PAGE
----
Why does tempuri.org exist? Why does each XML Webservice require its own namespace, unique from any other on the web?

up vote 40 down vote accepted

Webservices require unique namespaces so they don't confuse each others schemas and whatever with each other. A URL (domain, subdomain, subsubdomain, etc) is a clever identifier as it's "guaranteed" to be unique, and in most circumstances you've already got one.

Unfortunately the tempuri.org URL now just redirects to Bing.

You can see what it used to render via archive.org:


To quote:

Each XML Web Service needs a unique namespace in order for client applications to distinguish it from other services on the Web. By default, ASP.Net Web Services use http://tempuri.org/ for this purpose. While this suitable for XML Web Services under development, published services should use a unique, permanent namespace.

Your XML Web Service should be identified by a namespace that you control. For example, you can use your company's Internet domain name as part of the namespace. Although many namespaces look like URLs, they need not point to actual resources on the Web.

For XML Web Services creating using ASP.NET, the default namespace can be changed using the WebService attribute's Namespace property. The WebService attribute is applied to the class that contains the XML Web Service methods. Below is a code example that sets the namespace to "http://microsoft.com/webservices/":


public class MyWebService {
   // implementation

Visual Basic.NET

<WebService(Namespace:="http://microsoft.com/webservices/")> Public Class MyWebService
    ' implementation
End Class

Visual J#.NET

/**@attribute WebService(Namespace="http://microsoft.com/webservices/")*/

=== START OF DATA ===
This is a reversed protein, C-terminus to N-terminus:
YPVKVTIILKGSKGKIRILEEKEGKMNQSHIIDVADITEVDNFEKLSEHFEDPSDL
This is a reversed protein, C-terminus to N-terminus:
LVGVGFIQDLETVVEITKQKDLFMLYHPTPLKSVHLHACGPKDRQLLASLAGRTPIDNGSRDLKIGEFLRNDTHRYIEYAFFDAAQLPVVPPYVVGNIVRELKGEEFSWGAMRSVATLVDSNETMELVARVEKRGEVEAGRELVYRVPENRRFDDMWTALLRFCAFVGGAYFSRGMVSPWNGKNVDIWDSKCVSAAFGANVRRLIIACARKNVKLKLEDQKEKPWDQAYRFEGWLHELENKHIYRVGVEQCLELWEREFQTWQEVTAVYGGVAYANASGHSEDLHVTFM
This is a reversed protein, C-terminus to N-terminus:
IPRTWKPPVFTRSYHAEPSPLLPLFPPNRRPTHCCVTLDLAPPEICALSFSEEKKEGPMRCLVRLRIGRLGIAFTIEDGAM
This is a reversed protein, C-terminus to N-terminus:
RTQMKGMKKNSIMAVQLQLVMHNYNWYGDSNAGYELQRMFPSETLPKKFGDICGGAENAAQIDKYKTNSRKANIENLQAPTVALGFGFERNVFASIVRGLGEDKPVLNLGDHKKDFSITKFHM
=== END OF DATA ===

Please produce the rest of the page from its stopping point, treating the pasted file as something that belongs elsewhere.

public class MyWebService {
    // implementation

It's also worth reading section 'A 1.3 Generating URIs' at:


Probably to guarantee that public webservices will be unique.

It always makes me think of delicious deep fried treats...


tempuri.org is the default namespace URI used by Microsoft development products, like Visual Studio.

  • 7
    Given the size of the article, you might as well have quoted the entire thing. – Chris Charabaruk Oct 8 '08 at 1:09
  • 4
    tempuri.org isn't particular to Microsoft, it's actually described in the W3C notes on WDSL: w3.org/TR/wsdl#_Toc492291092 - "The base URI "tempuri.org" can be used to construct a URI without any unique association to an entity" – Kev Oct 8 '08 at 1:13
  • For what it's worth it no longer seems to be the case that tempuri.org has any endorsement by w3.org (at least on that linked page) – Mikeb Jun 25 at 13:26

Note that namespaces that are in the format of a valid Web URL don't necessarily need to be dereferenced i.e. you don't need to serve actual content at that URL. All that matters is that the namespace is globally unique.

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